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Strategic Equipment Purchase Planning

By Thad Currier, Product Marketing Manager, John Deere Financial

Man looking at forestry equipment

In today's economy, loggers are faced with a number of business issues to tackle every day, and one of the most basic, yet arguably most important components of a successful business is having reliable equipment to maximize daily productivity. However, every owner comes to the point where he or she can no longer put off the inevitable: it's time to replace a machine or add a brand new one to the existing fleet.


The process of purchasing new equipment may seem daunting and overwhelming at first, but careful preparation is the best way to overcome these challenges. To get you started, here are a few tips on establishing a strategic plan to assist you in the purchasing process.


1. Plan Ahead
The worst time to start thinking about buying a new piece of equipment is when a machine begins to give trouble or worse, breaks down completely. In addition to causing unwanted downtime, it can create a panicked, frustrating situation that is undesirable for making big purchases.


Before you get to this point, sketch out a rough plan to help guide these types of decisions. Rather than just flagging immediate replacements, consider the bigger picture and formulate a road map to replace all of your equipment – whether it's next year or in five years. Having this long-term strategy enables rational decisions and replaces immediate concerns and worries with the confidence you need to make smart and affordable business decisions.


2. Identify a Replacement Cycle
Part of effective plan development is identifying a replacement cycle for each piece of equipment, considering factors like daily usage, terrain and new technologies. Generally speaking, equipment is typically built to last 10 years or more, depending on specific application and working conditions, however 10 years may be a stretch when it comes to minimizing repairs and downtime. Many customers implement a replacement cycle in the 3-5 year range.


3. New vs. Used -- Know What's Best For You
It's important to weigh out the pros and cons of buying new or buying used to be sure you're getting the dependability you need for daily operation with the least amount of downtime possible. While buying equipment, new will certainly put a bigger dent in the bank account, but the peace-of-mind that the machine will run smoothly with far less breakdowns may save you more money in the long run. It's all about what's right for you and your business.


4. Choose a Long-Term Financial Partner
Another way to reduce the stress of the equipment buying process is to pick a financial company you can trust. A few factors to look for when considering your finance company options are stability, reputation and flexibility.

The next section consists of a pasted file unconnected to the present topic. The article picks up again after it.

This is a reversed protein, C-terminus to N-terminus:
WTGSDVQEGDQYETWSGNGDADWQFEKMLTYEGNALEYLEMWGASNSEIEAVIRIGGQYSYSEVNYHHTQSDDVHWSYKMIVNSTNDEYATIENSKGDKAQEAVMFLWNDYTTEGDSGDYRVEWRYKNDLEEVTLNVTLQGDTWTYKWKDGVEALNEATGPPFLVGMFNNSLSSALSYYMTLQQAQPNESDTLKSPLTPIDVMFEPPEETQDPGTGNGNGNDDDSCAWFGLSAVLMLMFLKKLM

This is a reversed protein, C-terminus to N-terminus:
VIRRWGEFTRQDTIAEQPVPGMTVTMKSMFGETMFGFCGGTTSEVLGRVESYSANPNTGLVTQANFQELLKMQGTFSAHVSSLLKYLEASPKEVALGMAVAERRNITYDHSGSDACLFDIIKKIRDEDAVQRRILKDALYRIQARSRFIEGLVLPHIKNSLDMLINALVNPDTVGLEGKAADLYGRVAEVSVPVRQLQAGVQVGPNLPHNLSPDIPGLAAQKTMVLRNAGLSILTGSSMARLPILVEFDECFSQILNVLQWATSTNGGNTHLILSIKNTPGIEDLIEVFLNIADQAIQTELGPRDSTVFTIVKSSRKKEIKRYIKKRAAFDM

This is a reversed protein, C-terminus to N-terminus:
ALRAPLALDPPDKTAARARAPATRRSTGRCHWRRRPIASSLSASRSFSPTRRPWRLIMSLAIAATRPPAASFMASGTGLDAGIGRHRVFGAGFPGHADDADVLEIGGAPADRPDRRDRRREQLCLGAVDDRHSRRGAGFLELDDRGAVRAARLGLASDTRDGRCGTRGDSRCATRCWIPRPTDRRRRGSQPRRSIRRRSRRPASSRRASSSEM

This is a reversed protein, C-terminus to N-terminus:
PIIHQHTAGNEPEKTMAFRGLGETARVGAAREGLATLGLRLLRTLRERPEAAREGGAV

Your business goes through peaks and valleys and may need flexible arrangements for the best cash-flow position. Look for demonstrated flexibility to structure the contract the way you need it – whether it's access to a seasonal payment schedule, securing the best interest rate for an installment plan or utilizing a revolving line of credit account for parts and service offers.


5. Secure Credit Approval
The tough economic conditions and strict lending requirements have many loggers under the wrong assumption that it's impossible to receive credit approval. However, there is an abundance of financing options to assist in the purchase of new equipment. Your dealer is always available to help you choose the right solution.


It's important to keep in mind a few steps to take in order to make the approval process smooth and easy for you and the lender with a favorable result for your business.


     Be Honest – In order for lenders to make informed decisions, they must first gain an understanding of your credit standing. So be as upfront and honest about your current credit status and business position as possible, even if it's unfavorable. On the other hand, don't hesitate to highlight the bright spots in your business. 

    Be Prepared
    – A good rule of thumb is to provide as much meaningful financial information upfront as possible, so be sure to have all the necessary numbers and up-to-date paperwork before approaching a lender.

    Be Thorough
    – The lender is going to ask a lot of questions, and so should you. At any time throughout the approval process, if there is something you don't understand or would like further clarification on, just say so. It's better to ask in advance than to regret the question you didn't ask after documents are signed.


    You have plenty of challenges to address when managing your business every day, but not having the proper equipment to maintain high levels of productivity shouldn't be one of them. If you plan ahead, discuss options with local dealers and partner with a company that will be with you through thick and thin, you can stop worrying about your fleet and get back to running a successful business.